Why Abortion is becoming more available and safer around the world

March 18, 2020

     By Duncan Green     

If you were to buy just one issue of The Economist a year, the edition just before International Women’s Day is usually a good bet. Even though it seldom mentions IWD directly, the issue usually sneaks in some fascinating gender-based pieces (eg this 2017 article on gender budgeting).

This year it ran pieces on femicide in Latin America; sexism and coronavirus in China and a review of two books on women and work (sorry if these are gated). But the big report this year was a global survey on abortion. Some highlights (and some important caveats from Oxfam’s in house gurus at the end):

‘Behind the headlines, abortion is becoming more widely available in most of the world. Between 2000 and 2017 some 27 countries made it easier for women to get abortions. Only Nicaragua made it harder. In the past two years Cyprus, the Republic of Ireland, Northern Ireland and North Macedonia have all loosened restrictions. Since last April, South Korea and Thailand’s constitutional courts have ruled that banning abortion is unconstitutional. Argentina will probably legalise it soon, though Colombia’s top court refused to do so on March 3rd. And in countries where ending a pregnancy is still illegal or tightly restricted, do-it-yourself abortions, which once involved back-alley butchery or wire coat-hangers, are becoming safer.

Reynosa, a city on Mexico’s border with America, is controlled by drug cartels and patrolled by heavily armed state police, their bulletproof vests bristling with spare magazines. The streets are lined with pharmacies which are visited regularly by Americans. Maria (not her real name), a pharmacist, says she sells the “abortion pill” to at least one “gringo” every day.

Misoprostol, the drug in question, is a stomach-ulcer drug which can also be used to cause abortions. It is tightly regulated in America. In Mexico, where abortion is mostly illegal, pharmacies stock it next to cough drops and painkillers. The generic version costs 990 pesos ($50). Some 15 miles away in McAllen in Texas, a state that is dogged in its efforts to stop women getting abortions, the region’s sole surviving abortion clinic charges $700 for treatment that includes the same drug. Some who cannot afford that take their chances with Reynosa’s guns and gangs. Others who dare not cross the Rio Grande buy misoprostol on the black market in America, where they risk getting fakes. Even if the medication is genuine, it is less effective without a second drug, mifepristone, which is much harder to get.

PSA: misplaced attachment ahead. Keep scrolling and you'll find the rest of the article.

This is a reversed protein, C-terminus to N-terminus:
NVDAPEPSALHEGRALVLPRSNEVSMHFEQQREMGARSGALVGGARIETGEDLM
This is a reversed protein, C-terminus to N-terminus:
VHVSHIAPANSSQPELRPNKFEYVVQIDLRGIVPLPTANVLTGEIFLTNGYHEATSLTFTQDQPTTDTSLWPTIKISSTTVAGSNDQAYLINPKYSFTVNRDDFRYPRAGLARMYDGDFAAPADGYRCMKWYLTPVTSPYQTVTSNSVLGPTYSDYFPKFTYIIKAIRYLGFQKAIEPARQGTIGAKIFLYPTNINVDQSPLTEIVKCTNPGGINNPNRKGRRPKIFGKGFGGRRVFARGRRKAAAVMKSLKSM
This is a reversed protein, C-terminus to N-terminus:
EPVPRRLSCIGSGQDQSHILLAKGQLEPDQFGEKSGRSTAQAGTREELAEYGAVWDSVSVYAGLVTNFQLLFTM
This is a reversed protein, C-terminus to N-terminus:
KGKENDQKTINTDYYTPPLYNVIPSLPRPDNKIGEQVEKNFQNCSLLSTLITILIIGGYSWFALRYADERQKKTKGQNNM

Now there is a third option. Last year Isis, an unemployed 20-year-old from Fort Worth in Texas, got an abortion. She consulted online a doctor in Austria who works for Aid Access, a non-profit that helps women who cannot otherwise get abortions. She paid the group $90. A pharmacy in India sent her seven pills. Isis never had to leave her home. Such abortions are increasingly available—even in countries where ending a pregnancy is illegal.

Bans and restrictions seem to do little to cut the number of abortions. In countries where it is mostly illegal, 37 in 1,000 women have an abortion each year compared with 34 in countries where it is widely available, estimates the Guttmacher Institute, a pro-choice research group. Abortion rates in America have declined steadily since the late 1980s, with no significant difference between states that have introduced new limits and those that have not.